"No. I would have drowned if you hadn't taken that dress back," she realized, aghast. "But I thought you were just-"
"Right, next question:" he overrode loudly. "Did any man aboard the ship, m'self included, did anyone so much as touch ye the entire time ye were in my care?"
Elizabeth stared at him. Up til now, not liking to remember her captivity at all, she had never even considered the full extent of the horrors she could have endured aboard the Pearl. Captured by pirates – desperate men whose usual behavior consisted of simply taking anything they fancied – and she had emerged with barely a scratch. She had been so preoccupied with her ordeal at the time that it had not even occurred to her how much worse it could have been.
But why was Barbossa reminding her of it at all? She straightened her spine. "I think I understand where this is going," she said haughtily. "You told me once that as I had taken advantage of you, you thought it only fair to take advantage in return. Is that what you're saying?"
Barbossa flashed her his mottled grin, pleasantly surprised by this turn of events and not at all about to let such an opportunity slip away. "It seems you do owe me something," he agreed genially. "Care to pay up?"
"Aye." He raised a grimy finger to his cheek. "A kiss. You owe me a kiss." It was a challenge.
That's it? Elizabeth's jaw dropped but she closed it quickly - she realized he was playing with her and if that was so, then she would play to win. "Captain Barbossa," she began with a coquettish little smile, "I regret to inform you that as a woman betrothed – again – I cannot always afford to pay my debts." She rose, crossed to his side of the table, and bent down by his chair. "What I mean is," she continued, leaning closer to him as though sharing a secret, "I imagine it could be said that I owe you much more than a kiss….But a kiss is all you're going to get." She meant to brush her lips against his cheek, but her behavior had so surprised him that he turned to face her – and she landed square on his mouth instead.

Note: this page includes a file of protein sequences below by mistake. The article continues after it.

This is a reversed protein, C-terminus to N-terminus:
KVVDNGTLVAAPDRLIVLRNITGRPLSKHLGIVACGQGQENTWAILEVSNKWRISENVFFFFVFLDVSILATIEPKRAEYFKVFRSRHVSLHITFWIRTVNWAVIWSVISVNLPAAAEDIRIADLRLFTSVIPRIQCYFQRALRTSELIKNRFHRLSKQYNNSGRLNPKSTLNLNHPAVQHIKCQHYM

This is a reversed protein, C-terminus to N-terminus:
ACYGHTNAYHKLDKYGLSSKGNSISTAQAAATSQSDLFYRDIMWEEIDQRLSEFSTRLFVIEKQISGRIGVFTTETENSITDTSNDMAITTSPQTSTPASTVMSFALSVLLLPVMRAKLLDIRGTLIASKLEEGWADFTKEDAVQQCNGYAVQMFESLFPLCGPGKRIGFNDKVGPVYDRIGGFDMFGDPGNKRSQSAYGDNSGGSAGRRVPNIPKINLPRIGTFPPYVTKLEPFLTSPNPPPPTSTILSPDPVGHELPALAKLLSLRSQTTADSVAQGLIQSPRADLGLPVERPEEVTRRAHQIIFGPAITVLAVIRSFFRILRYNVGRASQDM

Elizabeth was caught so off guard that she opened up instead of jerking away. He kissed back, and she discovered that despite his repugnant appearance the pirate tasted no worse than any of the other men she'd kissed (Will, Jack, and a stable lad when she was eleven). Knowing no polite way of breaking free, and loathe to offend him by recoiling violently, she indulged in a few minutes of thrust-and-parry of the tongue before finally easing away with a nervous giggle. "All paid up?" she asked brightly. When she saw his pained expression she made her eyes very wide and innocent. "What's wrong – did I do a bad job?"
Barbossa wiped his mouth and looked away. "Don't try to be toyin with me, miss. You'd best get out of here while I'm still bein a gentleman." When she only laughed at him, his eyes narrowed and he clarified: "You have about ten seconds."
"Don't be silly, I know I'm quite safe in your hands," she breezed, having decided to make him pay dearly for what had just happened. She bit on her lower lip - her father always said it was indecent and made the men stare.
Tension saturated his every word and breath. "Aye, tis a promise I wish I could make ye. But you're an unholy little temptress, miss, and it's been far too long."
"Last time we spoke it had been, what, ten years?" She angled herself so that the candlelight danced down into her top a little further. "And as you restrained yourself then, I'm confident you won't do anything to compromise me now either. I think I'll stay."
He was glad to be sailing with a girl bold enough to play such games and mean enough to enjoy it. In the interests of knowing his enemy, he decided to probe the depths of her wickedness a little more. "I can restrain myself, aye... but it's neither easy nor pleasant. I cry your mercy, Elizabeth. You're a torture. Please leave."
She had never forgotten the way his eyes acquired an unnatural glow in candlelight. It was frightening indeed, but if she was to deal with him on a regular basis she would have to get used to it. Besides, he was clearly feeling indulgent today. She found the courage to continue to tease. "You poor thing."
He sat still for a while, hands folded, the picture of innocence, without making any attempt to intimidate her while she smirked at him. "Satisfied?" he asked at last into the silence. Elizabeth hesitated, so he spelled it out for her: "Y'be safer standin with me than against. I'm on your side for true - I wouldn't wish the Dutchman on anyone, even Jack, who we both know deserves it."
"I suppose that's what I needed to hear. So yes, I'm satisfied." Elizabeth touched his arm, smiling when the contact sent a shiver through him. "How about you, sir?" she asked innocently. "Are you satisfied?"
Barbossa was sure he could get one more kiss out of her but wasn't at all sure he could stop there. "Oh, very. Now, you may not go when asked, miss, but you will go when ordered. Out." The glare and the growl might have been playful, but the raw edge to his voice – which he undoubtedly thought he was concealing – was anything but.
Elizabeth got out, feeling very brave for needling him and very wary of what he was going to do back to her. It was shaping up to be an interesting trip.